This week’s webinar, “Buyer Discussion: Virtual Payments for the Future of Travel,” featured executives from three different companies sharing their experience with integrating virtual payment systems at their companies: Ryan Pierce, a senior travel manager with Salesforce; Sally Ferrell, a senior manager of Meetings, Events and Global Travel with McDermott International; and Clive Cornelius, the head of travel segment with Visa Business Solutions Europe.
Each panelist noted both the positives and pain points with implementing a virtual payment system, but all agreed that using virtual payments has added efficiencies within each organization’s travel program.
Using virtual payments for job candidates’ hotel bookings when they travel as part of the recruitment process has created a more seamless user experience for the recruits, according to Salesforce’s Ryan Pierce. The issues recruits had at the hotel with credit card authorization, faxed cards not going through, and having to use their personal credit cards and submitting for reimbursement are a sign of the past, according to Pierce. He also noted how virtual payments have simplified the reconciliation process by cutting down on the back-end work of trying to match each job candidate to their hotel bill.
Another benefit, mentioned by Clive Cornelius from Visa Business Solutions Europe, is the increased security and privacy with using virtual cards. Virtual cards generate a distinct card number for each booking, with a specific credit limit and approved merchant, so the opportunity for misuse is limited, and there is no piece of plastic to be stolen.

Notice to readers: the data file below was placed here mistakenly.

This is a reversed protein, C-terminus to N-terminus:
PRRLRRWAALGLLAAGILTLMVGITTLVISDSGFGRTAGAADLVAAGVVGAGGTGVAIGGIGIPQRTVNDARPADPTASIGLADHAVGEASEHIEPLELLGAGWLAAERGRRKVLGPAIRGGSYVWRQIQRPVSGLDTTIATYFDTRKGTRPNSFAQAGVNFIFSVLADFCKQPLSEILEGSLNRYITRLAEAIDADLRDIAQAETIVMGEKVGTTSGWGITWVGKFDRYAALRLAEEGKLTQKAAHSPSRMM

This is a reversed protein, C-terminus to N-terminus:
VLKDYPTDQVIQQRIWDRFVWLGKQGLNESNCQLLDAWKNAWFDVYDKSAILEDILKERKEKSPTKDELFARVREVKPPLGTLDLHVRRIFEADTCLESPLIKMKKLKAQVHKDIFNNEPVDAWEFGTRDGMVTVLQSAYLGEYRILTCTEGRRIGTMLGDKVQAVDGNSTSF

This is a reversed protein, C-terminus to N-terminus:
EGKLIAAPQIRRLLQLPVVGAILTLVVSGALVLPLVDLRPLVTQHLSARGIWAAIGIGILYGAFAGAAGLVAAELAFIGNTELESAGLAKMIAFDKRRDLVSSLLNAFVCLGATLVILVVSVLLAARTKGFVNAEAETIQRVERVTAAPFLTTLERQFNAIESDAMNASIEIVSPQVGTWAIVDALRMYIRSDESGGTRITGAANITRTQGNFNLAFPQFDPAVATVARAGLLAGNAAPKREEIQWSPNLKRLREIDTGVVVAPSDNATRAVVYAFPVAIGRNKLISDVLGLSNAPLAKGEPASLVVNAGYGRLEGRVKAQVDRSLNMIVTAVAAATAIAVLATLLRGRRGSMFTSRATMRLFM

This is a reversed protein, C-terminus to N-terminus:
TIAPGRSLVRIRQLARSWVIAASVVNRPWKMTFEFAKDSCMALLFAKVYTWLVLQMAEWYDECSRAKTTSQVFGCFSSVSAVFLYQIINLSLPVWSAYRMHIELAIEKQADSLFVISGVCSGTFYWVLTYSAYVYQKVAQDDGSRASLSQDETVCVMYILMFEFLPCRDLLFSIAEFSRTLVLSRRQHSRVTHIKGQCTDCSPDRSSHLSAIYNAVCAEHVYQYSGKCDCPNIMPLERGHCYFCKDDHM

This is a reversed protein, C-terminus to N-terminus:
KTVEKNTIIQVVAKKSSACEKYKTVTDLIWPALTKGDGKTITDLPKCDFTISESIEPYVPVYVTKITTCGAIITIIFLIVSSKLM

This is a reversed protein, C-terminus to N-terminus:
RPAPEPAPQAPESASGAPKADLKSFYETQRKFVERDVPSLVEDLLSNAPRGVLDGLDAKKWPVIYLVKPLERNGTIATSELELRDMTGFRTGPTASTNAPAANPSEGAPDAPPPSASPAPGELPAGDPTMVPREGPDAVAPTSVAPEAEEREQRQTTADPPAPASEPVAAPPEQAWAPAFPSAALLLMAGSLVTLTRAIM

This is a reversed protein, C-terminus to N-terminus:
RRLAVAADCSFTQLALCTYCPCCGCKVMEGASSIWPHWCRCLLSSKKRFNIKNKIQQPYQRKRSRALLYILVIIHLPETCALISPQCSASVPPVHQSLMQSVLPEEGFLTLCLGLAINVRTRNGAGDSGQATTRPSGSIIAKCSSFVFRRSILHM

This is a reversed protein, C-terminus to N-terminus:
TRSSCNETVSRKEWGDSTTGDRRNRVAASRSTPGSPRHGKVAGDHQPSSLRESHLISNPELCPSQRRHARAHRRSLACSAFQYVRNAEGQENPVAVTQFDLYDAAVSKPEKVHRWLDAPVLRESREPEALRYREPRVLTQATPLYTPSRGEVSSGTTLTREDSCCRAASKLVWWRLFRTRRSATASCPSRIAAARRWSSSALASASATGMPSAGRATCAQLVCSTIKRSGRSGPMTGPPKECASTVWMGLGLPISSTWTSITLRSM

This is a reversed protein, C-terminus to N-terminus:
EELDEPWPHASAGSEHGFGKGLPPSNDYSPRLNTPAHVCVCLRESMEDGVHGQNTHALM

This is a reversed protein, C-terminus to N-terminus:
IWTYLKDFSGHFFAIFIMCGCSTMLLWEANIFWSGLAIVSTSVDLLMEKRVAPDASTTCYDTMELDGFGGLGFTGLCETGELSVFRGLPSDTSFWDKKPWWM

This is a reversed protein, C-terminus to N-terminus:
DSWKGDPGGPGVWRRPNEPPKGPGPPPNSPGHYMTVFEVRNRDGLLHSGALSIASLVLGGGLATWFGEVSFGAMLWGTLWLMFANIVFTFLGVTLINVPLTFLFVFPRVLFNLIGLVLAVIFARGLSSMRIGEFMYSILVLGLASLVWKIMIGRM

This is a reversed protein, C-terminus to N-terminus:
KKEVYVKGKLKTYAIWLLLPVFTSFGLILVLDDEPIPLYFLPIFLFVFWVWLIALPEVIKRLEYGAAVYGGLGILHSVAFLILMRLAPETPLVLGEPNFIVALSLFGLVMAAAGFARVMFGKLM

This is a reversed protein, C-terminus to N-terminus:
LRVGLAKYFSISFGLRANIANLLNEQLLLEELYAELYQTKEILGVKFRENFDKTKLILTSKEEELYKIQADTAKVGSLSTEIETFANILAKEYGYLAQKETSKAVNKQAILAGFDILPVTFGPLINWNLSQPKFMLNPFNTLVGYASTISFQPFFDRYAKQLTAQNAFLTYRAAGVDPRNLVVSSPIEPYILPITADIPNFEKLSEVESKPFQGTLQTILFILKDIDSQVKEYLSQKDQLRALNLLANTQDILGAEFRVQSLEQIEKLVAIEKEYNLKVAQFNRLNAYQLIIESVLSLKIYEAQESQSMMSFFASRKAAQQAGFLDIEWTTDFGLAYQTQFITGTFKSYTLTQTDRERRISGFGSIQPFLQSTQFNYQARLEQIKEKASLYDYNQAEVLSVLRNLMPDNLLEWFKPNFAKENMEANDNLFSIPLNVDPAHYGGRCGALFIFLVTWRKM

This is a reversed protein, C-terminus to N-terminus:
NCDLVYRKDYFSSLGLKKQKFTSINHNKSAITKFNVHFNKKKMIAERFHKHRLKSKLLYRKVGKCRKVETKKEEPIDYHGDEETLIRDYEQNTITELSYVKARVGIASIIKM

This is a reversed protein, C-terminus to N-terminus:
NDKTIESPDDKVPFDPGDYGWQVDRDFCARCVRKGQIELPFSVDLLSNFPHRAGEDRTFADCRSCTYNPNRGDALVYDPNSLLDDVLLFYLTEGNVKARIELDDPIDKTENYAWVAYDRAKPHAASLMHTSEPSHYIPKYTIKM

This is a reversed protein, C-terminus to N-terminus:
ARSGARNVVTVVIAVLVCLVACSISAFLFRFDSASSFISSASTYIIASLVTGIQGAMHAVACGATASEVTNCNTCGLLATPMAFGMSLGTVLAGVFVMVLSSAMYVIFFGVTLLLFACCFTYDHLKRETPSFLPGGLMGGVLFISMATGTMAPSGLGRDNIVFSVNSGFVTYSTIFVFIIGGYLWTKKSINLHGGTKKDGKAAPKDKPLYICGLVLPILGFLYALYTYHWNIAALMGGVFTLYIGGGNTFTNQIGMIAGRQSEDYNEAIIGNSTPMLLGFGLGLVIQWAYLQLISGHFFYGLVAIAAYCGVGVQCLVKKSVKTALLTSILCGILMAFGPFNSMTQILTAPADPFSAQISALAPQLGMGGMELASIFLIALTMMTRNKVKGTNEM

The panelists were candid about some of the initial struggles with implementing virtual payments – common with starting any new process. According to Sally Ferrell with McDermott International, one of the challenges is getting hotel-level employees to recognize and understand the virtual card process. Because front desk staff often change, McDermott emphasized that constant communication is key: her team regularly talks not just with front desk staff but with the sales managers and other leaders at the hotel to ensure all are aware of how to process the virtual payments. Cornelius added that Visa Business Solutions Europe also provides a one-pager to each traveler, outlining the program in the event they encounter problems at the hotel; the one-pager is a great reference for the traveler and is also something they can hand over to the front desk agent.
What’s Next for Virtual Payments?
While all the panelists’ virtual payment experience was with hotel bookings, they are now looking at how to incorporate the process in other areas, including transportation and meal/incidentals payments.
Cornelius shared Visa’s plans to move entirely away from the fax process by being able to push virtual cards into a virtual wallet that the traveler could use not just for hotel, but for food, taxi, and other travel expenses. While the panelists agreed there is no perfect “silver bullet,” they all praised the virtual card process for bringing efficiencies to their organizations, saying now is the perfect time to look at your processes and programs, and to have conversations across other functions of your organization to see where virtual payments might bring improvements.
For more information on the virtual payment process, check out the GBTA Virtual Payment Toolkit. It’s available to all GBTA members and offers a wealth of information including PCI compliance rules, best practices, Q&A, and more.